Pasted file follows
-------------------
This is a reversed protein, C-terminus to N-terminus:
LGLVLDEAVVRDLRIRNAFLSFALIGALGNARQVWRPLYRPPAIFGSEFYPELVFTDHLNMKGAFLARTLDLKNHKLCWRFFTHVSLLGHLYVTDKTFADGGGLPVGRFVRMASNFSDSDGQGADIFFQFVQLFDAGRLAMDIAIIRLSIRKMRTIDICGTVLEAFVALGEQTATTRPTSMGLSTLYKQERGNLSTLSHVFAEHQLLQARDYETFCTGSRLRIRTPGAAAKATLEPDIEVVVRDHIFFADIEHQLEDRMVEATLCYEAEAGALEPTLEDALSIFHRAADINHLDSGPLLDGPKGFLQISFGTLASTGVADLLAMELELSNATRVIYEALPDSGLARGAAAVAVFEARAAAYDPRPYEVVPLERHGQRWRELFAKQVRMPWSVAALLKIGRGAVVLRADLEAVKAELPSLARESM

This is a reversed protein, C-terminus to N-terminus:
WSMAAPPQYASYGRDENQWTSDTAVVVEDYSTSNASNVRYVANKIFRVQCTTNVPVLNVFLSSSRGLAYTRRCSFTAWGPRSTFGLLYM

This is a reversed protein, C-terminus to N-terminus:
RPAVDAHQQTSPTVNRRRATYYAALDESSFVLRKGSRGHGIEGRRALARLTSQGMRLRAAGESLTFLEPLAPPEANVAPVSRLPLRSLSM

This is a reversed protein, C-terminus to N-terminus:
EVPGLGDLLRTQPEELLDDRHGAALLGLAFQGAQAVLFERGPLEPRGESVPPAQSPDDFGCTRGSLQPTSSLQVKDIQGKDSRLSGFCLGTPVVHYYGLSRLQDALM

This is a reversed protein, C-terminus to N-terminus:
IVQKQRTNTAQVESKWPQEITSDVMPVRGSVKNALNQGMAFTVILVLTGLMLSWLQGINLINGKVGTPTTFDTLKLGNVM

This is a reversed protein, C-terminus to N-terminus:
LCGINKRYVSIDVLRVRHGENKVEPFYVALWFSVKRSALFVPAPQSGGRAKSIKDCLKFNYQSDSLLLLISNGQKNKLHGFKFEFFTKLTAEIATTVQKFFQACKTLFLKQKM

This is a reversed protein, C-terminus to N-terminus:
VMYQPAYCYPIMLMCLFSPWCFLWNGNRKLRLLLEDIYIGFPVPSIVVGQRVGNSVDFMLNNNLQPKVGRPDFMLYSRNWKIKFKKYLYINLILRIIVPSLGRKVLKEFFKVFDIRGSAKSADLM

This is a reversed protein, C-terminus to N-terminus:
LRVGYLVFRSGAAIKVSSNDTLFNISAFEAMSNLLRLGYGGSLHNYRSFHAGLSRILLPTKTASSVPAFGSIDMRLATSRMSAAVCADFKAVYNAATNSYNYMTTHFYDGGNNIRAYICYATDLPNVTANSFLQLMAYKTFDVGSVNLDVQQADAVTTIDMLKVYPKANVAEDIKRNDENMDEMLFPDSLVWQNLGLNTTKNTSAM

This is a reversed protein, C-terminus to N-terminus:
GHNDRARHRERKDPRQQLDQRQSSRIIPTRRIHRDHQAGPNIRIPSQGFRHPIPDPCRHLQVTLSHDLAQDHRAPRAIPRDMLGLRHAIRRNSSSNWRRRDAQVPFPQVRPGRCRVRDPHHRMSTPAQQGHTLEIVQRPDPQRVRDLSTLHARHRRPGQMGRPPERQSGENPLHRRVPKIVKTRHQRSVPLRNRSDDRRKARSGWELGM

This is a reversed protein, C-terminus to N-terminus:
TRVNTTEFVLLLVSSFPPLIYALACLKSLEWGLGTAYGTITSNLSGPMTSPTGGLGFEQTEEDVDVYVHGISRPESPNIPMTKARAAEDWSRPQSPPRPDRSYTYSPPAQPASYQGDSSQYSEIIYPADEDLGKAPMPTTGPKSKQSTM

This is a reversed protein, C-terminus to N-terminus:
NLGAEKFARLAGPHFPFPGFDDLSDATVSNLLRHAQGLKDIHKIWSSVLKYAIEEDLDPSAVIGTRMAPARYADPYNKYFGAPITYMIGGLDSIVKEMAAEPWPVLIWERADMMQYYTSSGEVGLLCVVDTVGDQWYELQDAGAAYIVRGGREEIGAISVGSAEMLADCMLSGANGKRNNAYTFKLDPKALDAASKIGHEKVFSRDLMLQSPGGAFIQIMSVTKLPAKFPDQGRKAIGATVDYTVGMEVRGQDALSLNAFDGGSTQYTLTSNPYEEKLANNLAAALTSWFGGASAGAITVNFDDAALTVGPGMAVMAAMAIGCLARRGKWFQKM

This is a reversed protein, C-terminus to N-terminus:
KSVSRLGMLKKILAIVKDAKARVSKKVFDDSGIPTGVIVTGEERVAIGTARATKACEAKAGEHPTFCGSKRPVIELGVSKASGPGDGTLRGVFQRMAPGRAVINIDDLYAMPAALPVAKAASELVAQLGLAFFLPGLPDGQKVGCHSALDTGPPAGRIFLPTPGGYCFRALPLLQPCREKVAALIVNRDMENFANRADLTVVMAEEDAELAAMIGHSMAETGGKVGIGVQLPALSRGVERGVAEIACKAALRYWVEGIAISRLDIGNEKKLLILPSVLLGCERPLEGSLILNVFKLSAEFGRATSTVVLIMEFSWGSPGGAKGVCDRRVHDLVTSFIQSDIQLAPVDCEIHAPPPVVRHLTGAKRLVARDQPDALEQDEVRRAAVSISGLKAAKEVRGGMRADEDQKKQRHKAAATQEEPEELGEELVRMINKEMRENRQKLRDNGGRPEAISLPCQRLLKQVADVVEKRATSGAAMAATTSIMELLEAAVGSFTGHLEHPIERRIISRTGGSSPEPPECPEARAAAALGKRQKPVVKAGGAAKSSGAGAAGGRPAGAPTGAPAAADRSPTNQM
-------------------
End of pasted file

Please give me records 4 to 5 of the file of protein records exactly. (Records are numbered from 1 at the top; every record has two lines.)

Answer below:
This is a reversed protein, C-terminus to N-terminus:
EVPGLGDLLRTQPEELLDDRHGAALLGLAFQGAQAVLFERGPLEPRGESVPPAQSPDDFGCTRGSLQPTSSLQVKDIQGKDSRLSGFCLGTPVVHYYGLSRLQDALM

This is a reversed protein, C-terminus to N-terminus:
IVQKQRTNTAQVESKWPQEITSDVMPVRGSVKNALNQGMAFTVILVLTGLMLSWLQGINLINGKVGTPTTFDTLKLGNVM